When Richard Nixon made San Clemente his western White House, the late satirist Art Hoppe described the population as "15,000 conservative Republicans, 2,000 surfers, five poor people [and] roughly the same number of liberal Democrats."
That was in 1972; today the population is 65,000 or so and it's possible they've chased off the last of the poor people and the liberals.
As a matter of politics and philosophy, San Clemente has long been friendly to business, to growth, to builders. Property rights are cherished, and some prominent preservationists have a habit of pointing out -- when they have not been asked -- that they do not consider themselves environmentalists.
So, few in town gave it much thought when a group of activists last year vowed to overturn a City Council vote allowing a golf course to turn a third of its holes into a subdivision of more than 200 homes. To the outside world, it seemed like a parochial dispute. A sizable portion of the 8,423 signatures that were collected to force the issue onto last February's ballot were delivered to City Hall in a plastic laundry basket.
Then, to the surprise of even its most ardent supporters, the effort to block the development succeeded -- overwhelmingly. By a 2-to-1 margin, voters sent an unmistakable message that open space is not for sale to the highest bidder, that San Clemente -- nearing build out 80 years after its founding -- was about to become choosy about its future.
San Clemente's rabble-rousers are not exactly peasants with pitchforks. They're retirees, golfers with notable handicaps, investment advisors -- more like patricians with pitching wedges. But they are piecing together a citizen revolt of their own, in a place that has not been accustomed to that kind of thing in recent years.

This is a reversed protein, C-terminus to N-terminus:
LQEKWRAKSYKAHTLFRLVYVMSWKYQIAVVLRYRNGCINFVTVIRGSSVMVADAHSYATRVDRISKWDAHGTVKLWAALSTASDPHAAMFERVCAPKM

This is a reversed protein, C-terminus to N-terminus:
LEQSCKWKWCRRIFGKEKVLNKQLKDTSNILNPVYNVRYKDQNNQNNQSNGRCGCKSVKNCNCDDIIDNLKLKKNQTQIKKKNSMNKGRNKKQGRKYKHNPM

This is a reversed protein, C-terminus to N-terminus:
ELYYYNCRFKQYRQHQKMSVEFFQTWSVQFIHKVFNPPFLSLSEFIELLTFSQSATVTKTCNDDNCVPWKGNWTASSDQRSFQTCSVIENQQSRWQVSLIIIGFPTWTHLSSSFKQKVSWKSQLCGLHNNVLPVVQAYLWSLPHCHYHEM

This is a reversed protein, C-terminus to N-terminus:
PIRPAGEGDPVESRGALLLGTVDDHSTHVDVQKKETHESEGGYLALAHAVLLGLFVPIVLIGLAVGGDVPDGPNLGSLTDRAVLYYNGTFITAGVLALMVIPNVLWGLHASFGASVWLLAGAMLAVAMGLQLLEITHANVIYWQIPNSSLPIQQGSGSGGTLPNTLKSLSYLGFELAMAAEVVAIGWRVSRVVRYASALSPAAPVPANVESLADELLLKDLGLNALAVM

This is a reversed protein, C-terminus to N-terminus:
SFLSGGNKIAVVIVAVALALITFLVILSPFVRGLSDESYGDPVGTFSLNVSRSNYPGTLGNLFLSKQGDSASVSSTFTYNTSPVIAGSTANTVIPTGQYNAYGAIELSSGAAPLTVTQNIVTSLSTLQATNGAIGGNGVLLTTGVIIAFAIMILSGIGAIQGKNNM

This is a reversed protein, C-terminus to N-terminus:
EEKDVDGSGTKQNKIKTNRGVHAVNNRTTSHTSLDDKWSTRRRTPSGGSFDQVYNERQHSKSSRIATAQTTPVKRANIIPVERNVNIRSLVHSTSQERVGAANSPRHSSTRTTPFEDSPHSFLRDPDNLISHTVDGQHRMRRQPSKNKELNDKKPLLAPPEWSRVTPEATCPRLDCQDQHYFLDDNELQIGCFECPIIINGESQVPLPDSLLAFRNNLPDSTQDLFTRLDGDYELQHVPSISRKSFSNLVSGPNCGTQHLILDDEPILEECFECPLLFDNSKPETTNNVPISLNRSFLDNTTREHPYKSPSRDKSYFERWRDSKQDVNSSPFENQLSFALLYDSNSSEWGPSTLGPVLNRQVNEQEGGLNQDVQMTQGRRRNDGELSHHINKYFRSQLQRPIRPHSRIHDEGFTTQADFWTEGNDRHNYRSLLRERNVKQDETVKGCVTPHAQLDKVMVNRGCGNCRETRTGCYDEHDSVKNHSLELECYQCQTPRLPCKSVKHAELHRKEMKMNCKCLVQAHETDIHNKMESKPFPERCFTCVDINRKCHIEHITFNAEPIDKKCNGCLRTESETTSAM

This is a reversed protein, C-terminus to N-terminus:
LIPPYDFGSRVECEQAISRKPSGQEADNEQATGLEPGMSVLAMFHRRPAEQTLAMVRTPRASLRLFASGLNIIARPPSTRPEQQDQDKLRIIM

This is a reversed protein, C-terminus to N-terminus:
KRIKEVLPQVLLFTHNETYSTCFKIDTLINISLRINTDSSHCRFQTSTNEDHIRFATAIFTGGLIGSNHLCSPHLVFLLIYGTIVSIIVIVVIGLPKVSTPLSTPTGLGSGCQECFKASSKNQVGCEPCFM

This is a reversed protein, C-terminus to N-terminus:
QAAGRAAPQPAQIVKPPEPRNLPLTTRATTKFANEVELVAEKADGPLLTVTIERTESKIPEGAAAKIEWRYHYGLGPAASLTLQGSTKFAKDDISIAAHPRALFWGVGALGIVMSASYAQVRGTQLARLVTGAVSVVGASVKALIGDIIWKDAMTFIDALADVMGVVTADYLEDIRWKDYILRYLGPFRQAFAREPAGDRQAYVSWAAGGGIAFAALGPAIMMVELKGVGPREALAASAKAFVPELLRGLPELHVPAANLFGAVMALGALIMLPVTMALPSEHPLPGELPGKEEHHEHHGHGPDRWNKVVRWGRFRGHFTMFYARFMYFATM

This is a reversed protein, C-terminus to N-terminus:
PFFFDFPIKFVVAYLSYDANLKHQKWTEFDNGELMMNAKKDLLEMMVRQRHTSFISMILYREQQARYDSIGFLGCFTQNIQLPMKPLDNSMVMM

The victory at the golf course seemed to open the floodgates, and today, affable little San Clemente is in the grips of a surge in community activism. Citizen groups seem to be forming at every turn -- to oppose big signs that would be strung alongside a proposed outlet mall, to monitor the proposed development of more than 300 seaside homes, to fight plans for fancy retail development atop one of the town's primary beach accesses.
"It was a historic change," said Al Cullen, 72, a retired commercial banker who has owned a home in San Clemente since 1988, and whose wife, Yvonne, began surfing the city's famed T Street break long before that. "No one had ever tried to beat a developer here -- and won."
San Clemente has always been built in fits and starts. Its developer -- a visionary from Wisconsin named Ole Hanson -- was rumored to have gone mad trying to build it, according to "The Heritage of San Clemente," a local history book.
Hanson was correct that people would be drawn to the breathtaking beaches and bluffs; in 1925, 1,000 people stopped by to look into buying lots the first day he pitched his sales tents. The cynics were correct, too, that San Clemente was halfway between Los Angeles and San Diego, and not really connected to either one.
As a result, perhaps, Hanson's attempt to build nirvana -- "a place," he once wrote, "where a man can breathe!" -- was never quite finished. The quirky, sleepy town became quite protective of itself. Its historical society was formed after a Hanson-era mansion was torn down in the dead of night to make room for condos, its antiques still inside. Later, the city restricted builders to 500 new homes a year.
San Clemente staved off the explosive growth that was spreading rapidly across the region. Preservationists fended off a number of ill-conceived development proposals -- to turn Ole Hanson's gorgeous seaside estate into a Mexican restaurant, for instance. But, particularly after toll roads began to spider web through south Orange County a decade ago, making the beach town more accessible to the rest of Southern California, San Clemente couldn't hold off change forever.